Stories are displayed kanban-style, and are organized by Workflow State. Customize your view on the left hand side of the Stories page.
Stories are the foundation of your work in Shortcut. You can even create your own templates to make Story creation custom to your organization.
A Workflow is a set of States customized by your organization as the process through which Stories and Epics move from creation to completion.
Workflow States allow you to track progress toward work completion with the help of kanban boards. A Workflow can be customized specifically to fit each Team’s process.
There is a many-to-many relationship between Teams and Workflows, so a Team can have access to several Workflows and vice-versa.
Shortcut easily integrates with the engineering team process, but what about the remainder of the organization? Don’t forget about Product, Design, Data, Marketing, and so on. Make sure to account for how Shortcut will integrate into their workflows, and the overall R&D workflow at the organization.
And don’t forget about your support/experience team! They likely have a handful of tools they are already using to provide support to your customers and report issues, bugs, and feature requests. Make sure to account for how Shortcut will integrate into their workflow as well.
3. Setup Shortcut with Your Actual Data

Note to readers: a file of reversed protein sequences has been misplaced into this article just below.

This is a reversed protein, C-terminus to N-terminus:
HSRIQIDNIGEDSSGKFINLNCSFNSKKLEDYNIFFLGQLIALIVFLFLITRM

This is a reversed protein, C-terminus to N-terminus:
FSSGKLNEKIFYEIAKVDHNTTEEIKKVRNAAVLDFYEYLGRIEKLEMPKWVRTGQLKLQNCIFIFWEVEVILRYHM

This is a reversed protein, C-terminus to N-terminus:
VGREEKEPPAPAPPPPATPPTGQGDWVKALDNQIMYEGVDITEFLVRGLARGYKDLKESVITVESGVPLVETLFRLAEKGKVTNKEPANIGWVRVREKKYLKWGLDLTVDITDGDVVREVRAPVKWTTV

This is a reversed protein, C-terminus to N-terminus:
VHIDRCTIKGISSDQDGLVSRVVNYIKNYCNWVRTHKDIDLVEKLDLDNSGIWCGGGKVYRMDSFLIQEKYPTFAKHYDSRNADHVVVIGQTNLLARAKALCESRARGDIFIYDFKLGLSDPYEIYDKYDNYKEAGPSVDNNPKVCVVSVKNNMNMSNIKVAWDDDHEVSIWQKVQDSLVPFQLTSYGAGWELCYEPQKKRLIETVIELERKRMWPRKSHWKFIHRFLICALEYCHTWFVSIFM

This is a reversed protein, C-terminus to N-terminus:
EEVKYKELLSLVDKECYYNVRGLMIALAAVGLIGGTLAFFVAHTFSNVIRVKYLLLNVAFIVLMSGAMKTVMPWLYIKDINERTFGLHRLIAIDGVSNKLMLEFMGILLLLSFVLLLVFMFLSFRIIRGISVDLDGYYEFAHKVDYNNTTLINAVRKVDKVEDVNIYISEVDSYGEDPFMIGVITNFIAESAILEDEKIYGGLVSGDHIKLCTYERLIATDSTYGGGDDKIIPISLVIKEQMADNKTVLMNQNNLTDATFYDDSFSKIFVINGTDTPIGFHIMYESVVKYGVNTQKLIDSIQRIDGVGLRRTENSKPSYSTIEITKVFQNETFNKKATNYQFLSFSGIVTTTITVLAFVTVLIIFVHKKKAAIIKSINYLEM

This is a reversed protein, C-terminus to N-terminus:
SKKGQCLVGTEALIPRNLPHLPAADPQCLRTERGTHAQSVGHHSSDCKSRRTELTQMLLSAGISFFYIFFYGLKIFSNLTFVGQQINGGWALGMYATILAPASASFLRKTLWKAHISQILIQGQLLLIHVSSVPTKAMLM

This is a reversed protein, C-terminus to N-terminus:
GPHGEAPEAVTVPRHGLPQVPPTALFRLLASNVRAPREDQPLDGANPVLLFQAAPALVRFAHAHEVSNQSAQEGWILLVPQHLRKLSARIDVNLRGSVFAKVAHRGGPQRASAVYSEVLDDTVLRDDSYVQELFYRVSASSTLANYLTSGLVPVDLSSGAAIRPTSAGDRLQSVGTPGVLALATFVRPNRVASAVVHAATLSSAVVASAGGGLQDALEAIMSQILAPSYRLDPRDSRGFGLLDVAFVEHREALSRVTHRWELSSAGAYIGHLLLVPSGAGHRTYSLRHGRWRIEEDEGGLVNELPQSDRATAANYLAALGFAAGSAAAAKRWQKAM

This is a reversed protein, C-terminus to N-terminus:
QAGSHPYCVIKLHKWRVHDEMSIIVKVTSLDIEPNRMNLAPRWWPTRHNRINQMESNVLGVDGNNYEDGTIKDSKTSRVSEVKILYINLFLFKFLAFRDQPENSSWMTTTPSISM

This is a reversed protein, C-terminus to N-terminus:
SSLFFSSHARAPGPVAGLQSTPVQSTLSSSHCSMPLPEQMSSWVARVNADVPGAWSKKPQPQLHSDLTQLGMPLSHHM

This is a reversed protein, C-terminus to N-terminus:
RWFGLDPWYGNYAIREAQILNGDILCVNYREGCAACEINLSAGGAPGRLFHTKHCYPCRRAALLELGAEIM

Pick a few projects you’re currently working on, and go ahead and throw them into Shortcut. If you don’t currently have a project management tool, reference whatever you’re currently using to track work (spreadsheet? Notion doc? back of a napkin?) and create a few Milestones, Epics, and Stories based on the hierarchy you’re working within.
If you’re currently using another tool, like Trello or Jira, use our handy importers to move that work into Shortcut. Don’t worry about moving everything over just yet — you just want enough projects to show how it’s done when you try to get buy-in from teammates and demo the tool to stakeholders and decision makers.
A good move is to import work from the current quarter, so the Roadmap view will start to take shape.
4. Involve a few trusted teammates
Once you’ve considered your project workflow, accounted for how other departments will use Shortcut, and set up some real project data, you’re ready to begin championing. Buy-in from the team is critical - they will be the power users, after all.
Before opening the floodgates, invite a few teammates who are open to testing a new tool for their current work.
Do a quick 15-minute demo to walk through the key workflows and how you see the team using Shortcut. Collaborate with this group to setup the pitch, addressing their questions, concerns, and feedback.
5. Pitch it!
You’re ready to pitch Shortcut to key decision makers and make sure the person approving the budget is in the room. During this pitch, you’ll want to demo your organization’s key workflows with data from projects you’re actually working on.
Demo data is great (and Shortcut has a demo account accessible from your trial that you can utilize), but taking the step to import some of the real project data shows stakeholders familiar information that can show the value of a new tool.
Before presenting to broader stakeholders, make sure you:
Start your free trial and begin telling your friends the good news.